Mimi O’Donnell is the head of scripted fiction at the streaming company Spotify, where she has directed audio series like “Case 63” with Julianne Moore and Oscar Isaac, and “Quiet Part Loud,” starring Tracy Letts and co-produced with Jordan Peele’s Monkeypaw Productions.
“Podcasts used to be mostly investigative reporting or talk show, the fiction space is new,” she said. “The scripts have to be solid, you can’t fake anything or fill in a shot later like you can with film or television. Even a breath says a lot in audio, where that can get lost in other mediums.”
Ms. O’Donnell was also the longtime partner of the lauded film actor Philip Seymour Hoffman, who died from a heroin overdose nine years ago this month.
Her work in audio has been informed by her grieving process. “I talk to Phil and he talks to me in my head all the time, which makes me feel closer to him,” she said. “Audio is very inclusive and intimate. You can’t touch it, but somehow it exists.”
Ms. O’Donnell, 55, lives with her three children: Willa, 14; Tallulah, 16; and Cooper, 19, who recently starred in the movie “Licorice Pizza”; and their French bulldog, Puddles, in Manhattan’s West Village.
GO-TO MUG Whatever standard sound the iPhone came with for an alarm is what I use. That gets me up at 7. My initial thought is coffee. I go through phases regarding how to make it. Right now I’m into pour-over. I grind beans from Joshua Tree Coffee, called The First Roast, which come in a beautiful pink bag and are fantastic, and drink it with some oat milk out of a vintage mug I bought from Le Fanion, an antiques and pottery place on West 4th.
MORNING PAGES During Covid, I was having a lot of anxiety, and I remembered something from “The Artist’s Way,” a book I read eons ago, about writing three pages as soon as you wake up. I sit in a rocking chair Phil bought me for my 35th birthday, when I was pregnant with Cooper. It was an unsexy gift, but I cherish the chair and I sit by the window and rock a little and write. I’ll use random pieces of paper or one of the kids’ notebooks they no longer use. Sometimes the words pour out; sometimes it’s just drips. Then I shred them. I don’t want to read it. It’s not for looking back. It’s a cathartic purge.
WALK, THEN RUN I put on my running clothes and take Puddles out for a quick walk around Jane Street. After I feed her, I go for a 30- to 40-minute run along the West Side Highway by the river. I enter on 12th Street and run downtown to City Vineyard, circle Pier 26, and then come back.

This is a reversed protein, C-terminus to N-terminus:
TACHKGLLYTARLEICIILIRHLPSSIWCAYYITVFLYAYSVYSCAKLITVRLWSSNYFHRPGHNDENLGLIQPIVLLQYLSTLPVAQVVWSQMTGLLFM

SWEET STUFF By the time I’m home, Willa and her friends from the neighborhood who usually sleep over are up. I typically go to Aux Merveilleux de Fred, the French bakery, to pick up chocolate or burnt sugar brioches. Or we order in. Murray’s Bagels is on Seamless now, which is a game changer. The girls also ask me to make my famous pancakes, which are Bisquick. I’ll serve the pancakes with powdered sugar and Reddi-wip.
SCATTERED CHILDREN By noon, Tallulah is up and folds into whomever is here. She’s the quieter one. Willa and her friends usually leave to go to another friend’s house; she travels in a pack. Cooper, who’s been living at a friend’s apartment in the East Village, shows up looking for a possible meal.
SHOP LOCAL I’ll do some shopping in the neighborhood because I love buying gifts. I’ll go to Le Fanion and Eva Joan, which opened during Covid. They sell vintage clothing, which my daughter loves, and they embroider on anything, which is great. And Casa Magazines, one of the last classic magazine shops.
SHOW TIME I try to see a matinee because I love big Broadway musicals. I always feel like I’m watching something bigger than me. That’s humbling, and it’s relaxing and I just give over. I’ll take whichever kid I can get. We all saw “Into the Woods” and “Some Like It Hot.” Both were wonderful.
NOSTALGIA My parents did an early dinner. My mother would make a roast, and I remember smelling it during the day. It’s nostalgic for me. If I’m cooking, it’s a roast chicken with mashed potatoes and salad or broccoli with roasted garlic. If we go out it’s to Balaboosta, an Israeli place around the corner. They have great fried olives, chicken and couscous, and cauliflower with peanut sauce. This is our best chance for a family meal. My kids joke with each other in a way that feels like siblings. Whatever armor we put on out in the world goes away. We are a little kinder. It fills me emotionally. I see Phil in all three of them. I miss him more on a Sunday because it’s a slower day, so I’m more aware he’s not here.
LISTENING Around 7 or 7:30 I catch up on work. If we’re in production, I’ll listen to a first pass of one of the shows we’re producing. If there’s another fiction podcast out there, I’ll listen to that. I love this audio space because there’s this weird, quiet intensity of being read to. There’s a lot of sparking of imagination. My grandmother listened to sports on the radio, and I have fond memories of sitting next to her during the summer. We’d listen together, so this connects me to her as well.
SHAPE OF THE WEEK There’s a window on Sunday where I prepare for the week. There’s a parent-teacher conference; a kid needs $30 for school stuff; this friend is having a party, do we need a gift? Puddles might have a vet appointment. It’s a reminder of the shape of the week to come.
BATH, BED, BEYOND The kids are night owls and are probably up all night and I don’t know it. Around 10 I tell them I love them and say good night. I might take a bath as a way to relax. I’m in bed by 11. I always have a book half-open; it helps me fall asleep. I just finished Rob Delaney’s “A Heart That Works.” I’ll only get through a few pages because I’m spent.